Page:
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Maldives foreign minister resigns citing opposition to death penalty

Foreign Minister Dunya Maumoon has resigned his afternoon, citing opposition to the government’s plans to implement the death penalty.



Foreign Minister Dunya Maumoon has resigned this afternoon, citing opposition to the government’s plans to implement the death penalty.

In a statement shared with the media, Dunya said the resignation was “one of the most difficult decisions” she has taken.

“Yet, the decision became inevitable because of the profound differences of opinion on the government’s policy in implementing the death penalty at a time when serious questions are being asked, and concerns being expressed, about the delivery of justice in the Maldives,” she said.

She added: “I remain convinced that the Government’s policy on death penalty, decided on a hasty fashion, would be detrimental to the image and reputation of the Maldives and would be a significant obstacle in achieving President [Abdulla] Yameen’s foreign policy goals, and building a resilient Maldives.”

Her resignation comes amidst an escalating power struggle between her father, former President Maumoon Abdul Gayoom, and his half-brother the incumbent for control of the ruling party.

Shortly before Dunya’s announcement, the Progressive Party of Maldives expelled her brother, MP Faris Maumoon, for voting against a government tourism bill at Gayoom’s behest.

The anti-corruption watchdog also summoned the elder Gayoom for questioning over an investigation into an audit report released eight years ago.

However, Dunya made no mention of the increasingly acrimonious PPM split.

She expressed gratitude to Yameen for “his guidance and support during the past two and half years,” and thanked cabinet colleagues, staff, and officers of the foreign service.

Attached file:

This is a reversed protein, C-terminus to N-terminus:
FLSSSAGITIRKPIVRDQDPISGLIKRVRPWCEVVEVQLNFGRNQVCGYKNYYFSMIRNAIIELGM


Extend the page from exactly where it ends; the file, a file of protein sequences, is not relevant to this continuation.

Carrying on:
“I remain hopeful, however, that the Maldives would be able to overcome many challenges in implementing President Yameen’s foreign policy, protect and promote the independence and the good image of the Maldives, and make Maldivians proud.”

Yameen’s decision to end a six-decade moratorium has drawn criticism from UN human rights experts, the European Union and Amnesty International. They have called on the government to halt the planned execution of a 22-year-old death row inmate, Hussain Humam Ahmed, convicted of murdering a parliamentarian in a trial riddled with irregularities.

Gayoom has also opposed Humam’s execution.

Dunya’s time in office has seen a dramatic shift in Maldivian foreign policy towards China and Saudi Arabia in the wake of fierce criticism by traditional allies, India, the EU, the UK, the US and the Commonwealth over human rights abuses and the jailing of opposition leaders.

Under Dunya’s watch, the Maldives has so far avoided action despite a campaign for targeted sanctions on senior government officials by the opposition.

Dunya was appointed foreign minister in 2013 when Yameen assumed power. She had previously served as deputy minister for foreign affairs in Dr Mohamed Waheed’s government in 2012 and her father’s government in 2008.

She is Gayoom’s eldest daughter.

Her brother Gassan Maumoon is a junior minister at the president’s office. Her twin sister, Yumna Maumoon, quit the government without comment in April.